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Tip of the week, part 2: Steer clear of these compliance pitfalls

Managed Care Weekly Advisor, August 1, 2007

As your surgery center continues to grow and you look for ways to bring in more reimbursement, don't overlook the critical compliance problems that could come into play. With proper research and careful planning, you can avoid the following pitfalls, which are often because of common misconceptions or negligence in developing certain financial arrangements:

  1. Your ASC reallocates ownership to more closely reflect physician utilization: This causes material regulatory risk under the anti-kickback statute, because profits generated from an ASC must be distributed to physicians pro rata (in proportion) based on their ownership. Only physicians who utilize a surgery center as an active extension of their practice can be owners. Therefore, surgery centers should incorporate a mechanism to redeem or buy out the ownership interests of physicians who no longer utilize the center as an active extension of their practice.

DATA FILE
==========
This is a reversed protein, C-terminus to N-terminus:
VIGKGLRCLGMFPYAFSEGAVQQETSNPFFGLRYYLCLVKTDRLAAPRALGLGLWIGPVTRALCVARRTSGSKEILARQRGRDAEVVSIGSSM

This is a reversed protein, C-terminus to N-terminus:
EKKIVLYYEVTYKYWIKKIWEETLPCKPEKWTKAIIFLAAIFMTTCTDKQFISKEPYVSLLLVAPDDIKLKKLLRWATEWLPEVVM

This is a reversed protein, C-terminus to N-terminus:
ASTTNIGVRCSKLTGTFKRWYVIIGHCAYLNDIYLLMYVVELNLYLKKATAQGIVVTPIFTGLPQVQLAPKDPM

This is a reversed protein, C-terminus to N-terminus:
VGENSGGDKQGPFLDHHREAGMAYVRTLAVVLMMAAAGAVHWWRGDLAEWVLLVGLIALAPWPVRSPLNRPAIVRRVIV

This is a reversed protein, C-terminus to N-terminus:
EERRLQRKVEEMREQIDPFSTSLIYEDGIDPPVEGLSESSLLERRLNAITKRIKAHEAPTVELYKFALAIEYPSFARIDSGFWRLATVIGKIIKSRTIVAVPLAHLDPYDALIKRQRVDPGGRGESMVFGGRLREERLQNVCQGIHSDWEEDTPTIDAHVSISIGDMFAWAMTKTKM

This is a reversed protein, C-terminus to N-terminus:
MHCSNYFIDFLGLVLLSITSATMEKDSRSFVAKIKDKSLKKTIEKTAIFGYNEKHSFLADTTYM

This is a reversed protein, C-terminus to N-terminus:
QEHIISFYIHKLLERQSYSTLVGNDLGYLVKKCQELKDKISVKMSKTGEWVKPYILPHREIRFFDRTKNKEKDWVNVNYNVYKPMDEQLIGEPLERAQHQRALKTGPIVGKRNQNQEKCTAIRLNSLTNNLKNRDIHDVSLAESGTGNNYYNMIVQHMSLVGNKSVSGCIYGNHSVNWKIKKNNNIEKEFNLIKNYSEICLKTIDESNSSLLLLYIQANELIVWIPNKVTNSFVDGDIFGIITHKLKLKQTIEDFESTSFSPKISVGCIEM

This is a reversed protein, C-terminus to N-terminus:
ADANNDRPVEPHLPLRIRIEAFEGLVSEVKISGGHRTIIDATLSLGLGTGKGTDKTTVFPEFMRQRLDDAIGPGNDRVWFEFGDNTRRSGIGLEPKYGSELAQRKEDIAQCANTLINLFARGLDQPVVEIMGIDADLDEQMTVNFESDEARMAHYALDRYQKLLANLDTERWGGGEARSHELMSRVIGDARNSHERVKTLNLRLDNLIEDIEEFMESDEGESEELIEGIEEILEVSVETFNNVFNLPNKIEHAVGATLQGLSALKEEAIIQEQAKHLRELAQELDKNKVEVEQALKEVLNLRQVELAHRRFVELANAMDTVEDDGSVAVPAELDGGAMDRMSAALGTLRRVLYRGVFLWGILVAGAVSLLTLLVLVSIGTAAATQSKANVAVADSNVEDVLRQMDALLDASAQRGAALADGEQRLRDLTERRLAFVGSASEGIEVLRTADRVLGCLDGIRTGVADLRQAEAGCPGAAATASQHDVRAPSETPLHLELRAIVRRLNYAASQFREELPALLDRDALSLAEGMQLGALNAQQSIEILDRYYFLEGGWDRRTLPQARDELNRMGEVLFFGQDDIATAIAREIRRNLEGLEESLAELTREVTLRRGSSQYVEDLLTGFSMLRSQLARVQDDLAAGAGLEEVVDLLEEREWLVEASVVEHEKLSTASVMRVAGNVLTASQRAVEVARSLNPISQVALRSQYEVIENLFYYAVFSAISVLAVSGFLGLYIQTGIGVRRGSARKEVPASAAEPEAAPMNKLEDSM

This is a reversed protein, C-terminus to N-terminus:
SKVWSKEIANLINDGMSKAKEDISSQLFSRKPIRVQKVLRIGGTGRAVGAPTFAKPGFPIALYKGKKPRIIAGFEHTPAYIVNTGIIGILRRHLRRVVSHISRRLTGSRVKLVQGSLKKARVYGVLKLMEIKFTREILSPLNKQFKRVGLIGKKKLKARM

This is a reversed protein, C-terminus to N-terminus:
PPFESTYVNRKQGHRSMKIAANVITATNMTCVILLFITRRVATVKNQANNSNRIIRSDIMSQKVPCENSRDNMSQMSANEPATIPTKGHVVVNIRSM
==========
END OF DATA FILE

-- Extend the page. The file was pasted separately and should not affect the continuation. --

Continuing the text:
2. Your ASC doesn't adequately examine financial relationships between the center and physician owners or other referring physicians: For example, if a physician uses the center to a greater extent than others and expresses some resentment over ownership allocation, the surgery center might consider another financial relationship, such as a medical directorship, with that physician to quell his or her dissatisfaction. Overpaying for these services could also create compliance issues. Obtain a fair market value analysis for what a medical director would get paid in your market. Likewise, make sure that compensation for family members who work at the center is equal to fair market value. For example, a physician's wife who works at the surgery center as an administrator should not receive inflated compensation.